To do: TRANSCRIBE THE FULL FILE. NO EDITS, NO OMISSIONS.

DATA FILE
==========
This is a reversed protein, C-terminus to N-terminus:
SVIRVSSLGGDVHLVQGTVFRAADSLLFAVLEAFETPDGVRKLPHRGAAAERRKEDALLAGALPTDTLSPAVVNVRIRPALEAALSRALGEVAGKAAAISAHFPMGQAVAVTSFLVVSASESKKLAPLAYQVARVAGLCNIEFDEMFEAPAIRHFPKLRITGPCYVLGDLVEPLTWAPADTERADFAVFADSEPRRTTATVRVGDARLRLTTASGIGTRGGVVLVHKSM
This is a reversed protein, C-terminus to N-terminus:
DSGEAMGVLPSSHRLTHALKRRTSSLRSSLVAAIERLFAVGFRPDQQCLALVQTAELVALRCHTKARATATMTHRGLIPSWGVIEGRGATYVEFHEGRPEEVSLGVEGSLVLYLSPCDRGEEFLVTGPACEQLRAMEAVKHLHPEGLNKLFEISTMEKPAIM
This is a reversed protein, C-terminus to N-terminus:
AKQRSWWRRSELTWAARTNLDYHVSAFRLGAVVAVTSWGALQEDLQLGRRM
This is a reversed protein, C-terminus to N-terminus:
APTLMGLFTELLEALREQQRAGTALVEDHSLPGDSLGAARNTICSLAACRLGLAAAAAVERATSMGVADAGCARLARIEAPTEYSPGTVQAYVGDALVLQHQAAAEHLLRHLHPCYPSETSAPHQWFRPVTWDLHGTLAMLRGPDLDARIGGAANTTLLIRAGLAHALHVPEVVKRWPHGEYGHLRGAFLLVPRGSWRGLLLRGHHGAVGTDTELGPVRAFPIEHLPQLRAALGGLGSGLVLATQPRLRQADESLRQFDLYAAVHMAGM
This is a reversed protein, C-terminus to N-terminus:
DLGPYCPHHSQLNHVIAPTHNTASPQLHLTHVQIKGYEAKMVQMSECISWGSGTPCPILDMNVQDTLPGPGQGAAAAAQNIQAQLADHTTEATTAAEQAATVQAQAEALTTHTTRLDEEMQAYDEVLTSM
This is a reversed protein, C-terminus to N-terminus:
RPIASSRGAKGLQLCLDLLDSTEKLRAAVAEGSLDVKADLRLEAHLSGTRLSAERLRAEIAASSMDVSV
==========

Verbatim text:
This is a reversed protein, C-terminus to N-terminus:
SVIRVSSLGGDVHLVQGTVFRAADSLLFAVLEAFETPDGVRKLPHRGAAAERRKEDALLAGALPTDTLSPAVVNVRIRPALEAALSRALGEVAGKAAAISAHFPMGQAVAVTSFLVVSASESKKLAPLAYQVARVAGLCNIEFDEMFEAPAIRHFPKLRITGPCYVLGDLVEPLTWAPADTERADFAVFADSEPRRTTATVRVGDARLRLTTASGIGTRGGVVLVHKSM
This is a reversed protein, C-terminus to N-terminus:
DSGEAMGVLPSSHRLTHALKRRTSSLRSSLVAAIERLFAVGFRPDQQCLALVQTAELVALRCHTKARATATMTHRGLIPSWGVIEGRGATYVEFHEGRPEEVSLGVEGSLVLYLSPCDRGEEFLVTGPACEQLRAMEAVKHLHPEGLNKLFEISTMEKPAIM
This is a reversed protein, C-terminus to N-terminus:
AKQRSWWRRSELTWAARTNLDYHVSAFRLGAVVAVTSWGALQEDLQLGRRM
This is a reversed protein, C-terminus to N-terminus:
APTLMGLFTELLEALREQQRAGTALVEDHSLPGDSLGAARNTICSLAACRLGLAAAAAVERATSMGVADAGCARLARIEAPTEYSPGTVQAYVGDALVLQHQAAAEHLLRHLHPCYPSETSAPHQWFRPVTWDLHGTLAMLRGPDLDARIGGAANTTLLIRAGLAHALHVPEVVKRWPHGEYGHLRGAFLLVPRGSWRGLLLRGHHGAVGTDTELGPVRAFPIEHLPQLRAALGGLGSGLVLATQPRLRQADESLRQFDLYAAVHMAGM
This is a reversed protein, C-terminus to N-terminus:
DLGPYCPHHSQLNHVIAPTHNTASPQLHLTHVQIKGYEAKMVQMSECISWGSGTPCPILDMNVQDTLPGPGQGAAAAAQNIQAQLADHTTEATTAAEQAATVQAQAEALTTHTTRLDEEMQAYDEVLTSM
This is a reversed protein, C-terminus to N-terminus:
RPIASSRGAKGLQLCLDLLDSTEKLRAAVAEGSLDVKADLRLEAHLSGTRLSAERLRAEIAASSMDVSV